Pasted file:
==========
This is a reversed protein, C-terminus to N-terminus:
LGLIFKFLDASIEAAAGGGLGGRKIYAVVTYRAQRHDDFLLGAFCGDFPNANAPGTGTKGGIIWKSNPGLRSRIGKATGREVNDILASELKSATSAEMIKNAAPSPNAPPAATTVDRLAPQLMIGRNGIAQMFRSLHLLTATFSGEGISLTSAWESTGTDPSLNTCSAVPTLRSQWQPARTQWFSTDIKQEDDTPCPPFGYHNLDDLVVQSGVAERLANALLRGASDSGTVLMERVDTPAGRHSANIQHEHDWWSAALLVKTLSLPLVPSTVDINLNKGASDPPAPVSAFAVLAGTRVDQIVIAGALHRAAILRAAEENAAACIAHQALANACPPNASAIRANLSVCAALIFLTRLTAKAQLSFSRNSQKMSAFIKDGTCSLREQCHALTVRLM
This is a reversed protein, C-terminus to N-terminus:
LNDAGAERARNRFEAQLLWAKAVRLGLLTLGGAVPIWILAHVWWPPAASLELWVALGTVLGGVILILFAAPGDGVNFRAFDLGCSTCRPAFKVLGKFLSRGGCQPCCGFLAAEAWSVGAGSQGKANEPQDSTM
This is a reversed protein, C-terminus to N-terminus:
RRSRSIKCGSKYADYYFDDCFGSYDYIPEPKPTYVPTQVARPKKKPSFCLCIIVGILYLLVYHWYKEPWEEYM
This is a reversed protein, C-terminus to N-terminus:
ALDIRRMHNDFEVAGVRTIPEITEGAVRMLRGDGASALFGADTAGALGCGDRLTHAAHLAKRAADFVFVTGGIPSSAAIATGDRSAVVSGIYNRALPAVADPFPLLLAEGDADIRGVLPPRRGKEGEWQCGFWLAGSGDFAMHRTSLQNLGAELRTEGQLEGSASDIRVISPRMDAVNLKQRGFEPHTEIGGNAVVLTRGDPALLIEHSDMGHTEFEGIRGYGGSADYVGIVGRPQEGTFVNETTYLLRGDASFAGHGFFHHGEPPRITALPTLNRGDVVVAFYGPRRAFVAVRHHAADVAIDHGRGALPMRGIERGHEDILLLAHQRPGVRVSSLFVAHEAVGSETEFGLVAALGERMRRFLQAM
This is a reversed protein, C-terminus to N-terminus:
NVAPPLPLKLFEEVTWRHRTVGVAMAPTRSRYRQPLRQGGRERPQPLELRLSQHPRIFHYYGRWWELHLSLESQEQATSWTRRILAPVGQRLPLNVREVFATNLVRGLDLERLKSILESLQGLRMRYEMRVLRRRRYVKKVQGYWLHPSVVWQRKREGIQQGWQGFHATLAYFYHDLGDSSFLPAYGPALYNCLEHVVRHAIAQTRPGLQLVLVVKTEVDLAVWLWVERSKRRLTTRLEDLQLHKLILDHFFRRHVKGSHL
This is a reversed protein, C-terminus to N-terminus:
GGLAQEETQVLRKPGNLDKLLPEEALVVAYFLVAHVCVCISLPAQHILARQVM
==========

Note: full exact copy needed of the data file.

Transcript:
This is a reversed protein, C-terminus to N-terminus:
LGLIFKFLDASIEAAAGGGLGGRKIYAVVTYRAQRHDDFLLGAFCGDFPNANAPGTGTKGGIIWKSNPGLRSRIGKATGREVNDILASELKSATSAEMIKNAAPSPNAPPAATTVDRLAPQLMIGRNGIAQMFRSLHLLTATFSGEGISLTSAWESTGTDPSLNTCSAVPTLRSQWQPARTQWFSTDIKQEDDTPCPPFGYHNLDDLVVQSGVAERLANALLRGASDSGTVLMERVDTPAGRHSANIQHEHDWWSAALLVKTLSLPLVPSTVDINLNKGASDPPAPVSAFAVLAGTRVDQIVIAGALHRAAILRAAEENAAACIAHQALANACPPNASAIRANLSVCAALIFLTRLTAKAQLSFSRNSQKMSAFIKDGTCSLREQCHALTVRLM
This is a reversed protein, C-terminus to N-terminus:
LNDAGAERARNRFEAQLLWAKAVRLGLLTLGGAVPIWILAHVWWPPAASLELWVALGTVLGGVILILFAAPGDGVNFRAFDLGCSTCRPAFKVLGKFLSRGGCQPCCGFLAAEAWSVGAGSQGKANEPQDSTM
This is a reversed protein, C-terminus to N-terminus:
RRSRSIKCGSKYADYYFDDCFGSYDYIPEPKPTYVPTQVARPKKKPSFCLCIIVGILYLLVYHWYKEPWEEYM
This is a reversed protein, C-terminus to N-terminus:
ALDIRRMHNDFEVAGVRTIPEITEGAVRMLRGDGASALFGADTAGALGCGDRLTHAAHLAKRAADFVFVTGGIPSSAAIATGDRSAVVSGIYNRALPAVADPFPLLLAEGDADIRGVLPPRRGKEGEWQCGFWLAGSGDFAMHRTSLQNLGAELRTEGQLEGSASDIRVISPRMDAVNLKQRGFEPHTEIGGNAVVLTRGDPALLIEHSDMGHTEFEGIRGYGGSADYVGIVGRPQEGTFVNETTYLLRGDASFAGHGFFHHGEPPRITALPTLNRGDVVVAFYGPRRAFVAVRHHAADVAIDHGRGALPMRGIERGHEDILLLAHQRPGVRVSSLFVAHEAVGSETEFGLVAALGERMRRFLQAM
This is a reversed protein, C-terminus to N-terminus:
NVAPPLPLKLFEEVTWRHRTVGVAMAPTRSRYRQPLRQGGRERPQPLELRLSQHPRIFHYYGRWWELHLSLESQEQATSWTRRILAPVGQRLPLNVREVFATNLVRGLDLERLKSILESLQGLRMRYEMRVLRRRRYVKKVQGYWLHPSVVWQRKREGIQQGWQGFHATLAYFYHDLGDSSFLPAYGPALYNCLEHVVRHAIAQTRPGLQLVLVVKTEVDLAVWLWVERSKRRLTTRLEDLQLHKLILDHFFRRHVKGSHL
This is a reversed protein, C-terminus to N-terminus:
GGLAQEETQVLRKPGNLDKLLPEEALVVAYFLVAHVCVCISLPAQHILARQVM